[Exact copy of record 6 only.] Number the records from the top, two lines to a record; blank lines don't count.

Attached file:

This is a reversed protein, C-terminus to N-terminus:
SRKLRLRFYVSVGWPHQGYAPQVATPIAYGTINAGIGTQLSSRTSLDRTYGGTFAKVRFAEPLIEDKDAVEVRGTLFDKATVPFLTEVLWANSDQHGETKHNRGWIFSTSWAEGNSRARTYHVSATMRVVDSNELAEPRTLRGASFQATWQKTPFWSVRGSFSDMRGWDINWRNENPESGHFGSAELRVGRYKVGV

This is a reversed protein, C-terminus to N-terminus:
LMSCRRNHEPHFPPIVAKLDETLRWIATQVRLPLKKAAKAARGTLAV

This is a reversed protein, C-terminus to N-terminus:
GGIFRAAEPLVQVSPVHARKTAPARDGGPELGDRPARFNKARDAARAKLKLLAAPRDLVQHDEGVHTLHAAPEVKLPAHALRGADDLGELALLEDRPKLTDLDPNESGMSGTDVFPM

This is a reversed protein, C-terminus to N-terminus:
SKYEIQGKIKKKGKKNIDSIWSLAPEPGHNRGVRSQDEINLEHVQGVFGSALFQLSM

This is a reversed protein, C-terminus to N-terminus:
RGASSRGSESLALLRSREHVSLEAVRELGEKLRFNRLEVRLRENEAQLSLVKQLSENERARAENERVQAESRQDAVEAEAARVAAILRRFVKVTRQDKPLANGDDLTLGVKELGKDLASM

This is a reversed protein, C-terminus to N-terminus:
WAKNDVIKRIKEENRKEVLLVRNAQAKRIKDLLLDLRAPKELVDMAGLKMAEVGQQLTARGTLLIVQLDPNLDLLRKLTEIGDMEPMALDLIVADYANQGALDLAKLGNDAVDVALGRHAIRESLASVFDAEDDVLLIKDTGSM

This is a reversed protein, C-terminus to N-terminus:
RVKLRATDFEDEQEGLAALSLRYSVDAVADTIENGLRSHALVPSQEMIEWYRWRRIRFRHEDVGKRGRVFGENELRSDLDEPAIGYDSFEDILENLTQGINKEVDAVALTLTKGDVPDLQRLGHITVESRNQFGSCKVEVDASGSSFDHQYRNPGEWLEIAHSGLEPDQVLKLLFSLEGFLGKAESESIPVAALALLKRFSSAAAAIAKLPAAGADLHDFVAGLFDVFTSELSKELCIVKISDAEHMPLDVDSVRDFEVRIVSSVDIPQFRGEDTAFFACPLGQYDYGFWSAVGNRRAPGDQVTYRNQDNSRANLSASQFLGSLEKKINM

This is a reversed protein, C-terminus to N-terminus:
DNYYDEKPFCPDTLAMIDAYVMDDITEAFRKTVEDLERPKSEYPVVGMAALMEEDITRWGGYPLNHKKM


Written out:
This is a reversed protein, C-terminus to N-terminus:
WAKNDVIKRIKEENRKEVLLVRNAQAKRIKDLLLDLRAPKELVDMAGLKMAEVGQQLTARGTLLIVQLDPNLDLLRKLTEIGDMEPMALDLIVADYANQGALDLAKLGNDAVDVALGRHAIRESLASVFDAEDDVLLIKDTGSM